For many, the new year is a time for change, a time for reinvention, a time to improve yourself and to achieve your goals. The Wisconsin’s men’s hockey team needed it to be all of that after an underwhelming finish to 2017 that left the Badgers on the edge of NCAA tournament contention.
But in the first series of the year against No. 11 Penn State (5-4-3 Big Ten, 12-7-3 overall), it looked more like the same old Badgers, rather than new year, new team. 15th-ranked Wisconsin (4-6-2, 10-10-3) was sloppy defensively, inconsistent in goal and unable to put together a 60-minute effort en route to a loss and a tie in its 2018 opener.
The Badgers fell behind just 96 seconds into Friday night’s matchup, and trailed by two after only nine minutes. Wisconsin would never get closer than that as they dropped the series opener 5-1.
Goaltending — an issue throughout 2017 — was again a culprit in the loss as sophmore Jack Berry allowed four goals in just 23 minutes before being replaced by graduate transfer Kyle Hayton. Berry’s job was made tougher by PSU’s skilled forward group, who put three of the first four goals in off the inside of the goal posts.
"Those were good shots, that's why I say you can't blame Jack on those goals. Those were nice shots,” head coach Tony Granato said to UWBadgers.com. “They had flow all night, a nice rhythm to their game. Pretty much right throughout their lineup, they took it to us."
It was a thoroughly forgettable performance by the Badgers — who were outshot and allowed both a shorthanded and power play goal, as well as a hat trick for Penn State’s Nate Sucese — in a game with potential postseason implications.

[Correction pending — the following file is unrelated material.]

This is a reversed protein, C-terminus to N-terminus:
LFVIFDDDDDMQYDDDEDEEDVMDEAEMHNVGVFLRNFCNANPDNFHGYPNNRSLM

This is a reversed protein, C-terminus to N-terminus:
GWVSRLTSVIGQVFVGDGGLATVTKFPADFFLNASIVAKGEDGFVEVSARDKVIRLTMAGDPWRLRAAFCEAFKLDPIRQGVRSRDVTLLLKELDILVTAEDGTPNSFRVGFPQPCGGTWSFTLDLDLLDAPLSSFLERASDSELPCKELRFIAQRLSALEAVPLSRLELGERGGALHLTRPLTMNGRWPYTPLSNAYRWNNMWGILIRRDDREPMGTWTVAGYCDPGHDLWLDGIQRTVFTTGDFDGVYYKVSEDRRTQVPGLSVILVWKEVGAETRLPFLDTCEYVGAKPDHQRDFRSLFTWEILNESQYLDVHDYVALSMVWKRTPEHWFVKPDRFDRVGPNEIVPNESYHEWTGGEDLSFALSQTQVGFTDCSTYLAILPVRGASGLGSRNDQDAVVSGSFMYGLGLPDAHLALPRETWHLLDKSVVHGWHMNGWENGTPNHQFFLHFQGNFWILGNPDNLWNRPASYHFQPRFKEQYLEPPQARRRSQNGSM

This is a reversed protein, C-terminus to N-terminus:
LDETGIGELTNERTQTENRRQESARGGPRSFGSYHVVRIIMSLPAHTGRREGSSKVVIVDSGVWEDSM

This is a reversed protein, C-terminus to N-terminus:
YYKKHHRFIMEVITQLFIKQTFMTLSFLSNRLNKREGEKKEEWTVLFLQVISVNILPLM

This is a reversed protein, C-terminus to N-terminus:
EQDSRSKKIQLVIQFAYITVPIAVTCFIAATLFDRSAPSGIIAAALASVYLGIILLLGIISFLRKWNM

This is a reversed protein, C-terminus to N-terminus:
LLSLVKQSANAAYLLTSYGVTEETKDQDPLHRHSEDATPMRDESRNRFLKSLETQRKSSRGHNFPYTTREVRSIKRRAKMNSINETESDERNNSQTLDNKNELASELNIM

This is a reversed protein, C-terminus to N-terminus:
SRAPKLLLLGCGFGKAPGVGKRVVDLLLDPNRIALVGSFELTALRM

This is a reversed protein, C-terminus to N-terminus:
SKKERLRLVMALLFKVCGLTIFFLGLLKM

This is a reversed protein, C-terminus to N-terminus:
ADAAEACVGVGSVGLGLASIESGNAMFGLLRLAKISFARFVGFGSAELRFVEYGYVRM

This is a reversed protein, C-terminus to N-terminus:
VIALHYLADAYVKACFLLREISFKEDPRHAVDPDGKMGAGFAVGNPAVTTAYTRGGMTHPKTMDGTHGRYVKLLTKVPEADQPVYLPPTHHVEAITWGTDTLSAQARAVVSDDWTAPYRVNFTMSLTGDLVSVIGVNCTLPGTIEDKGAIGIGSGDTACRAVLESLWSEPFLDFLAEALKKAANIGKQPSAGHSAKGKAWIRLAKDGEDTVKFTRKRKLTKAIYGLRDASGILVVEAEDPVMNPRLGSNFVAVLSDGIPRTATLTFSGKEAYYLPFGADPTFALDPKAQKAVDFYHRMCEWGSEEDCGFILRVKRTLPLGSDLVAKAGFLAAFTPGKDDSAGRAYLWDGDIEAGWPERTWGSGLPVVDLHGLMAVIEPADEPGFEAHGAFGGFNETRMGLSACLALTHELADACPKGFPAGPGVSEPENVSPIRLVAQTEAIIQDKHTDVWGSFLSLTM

“I didn't think it was the start we wanted and things need to change. We'll be ready tomorrow,” senior forward Ryan Wagner said to UWBadgers.com after Friday’s game.
The Badgers didn’t look so ready when tomorrow came. UW fell behind twice, first 1-0 and then 3-1, and looked set for a painful sweep. Wisconsin battled back on goals from freshman Sean Dhooghe and junior Peter Tischke to secure a 3-3 tie, but failed to score in the shootout. Despite the underwhelming result which gave PSU two points in the Big Ten standings, Granato was upbeat about the team’s performance in the rematch.
"I thought we battled like crazy tonight. I thought our compete level was where it needs to be,” Granato said to UWBadgers.com. “That was a great response from a disappointing performance last night. Our guys battled hard, we played well."
Wisconsin’s play in Saturday’s game may have been enough to appease Granato, but it still gave the Badgers just one point in the conference standings, leaving them tied for fifth in the Big Ten with just twelve games remaining. UW entered the series ranked 15th in the country and will likely fall out of the top 16, a proxy for the NCAA tournament field, for the first time this season in USCHO.com’s next rankings. The Badgers return home to take on last-place Michigan State next weekend, and anything less than a sweep will effectively dash Wisconsin’s hopes of an at-large berth into the NCAA Tournament in 2018.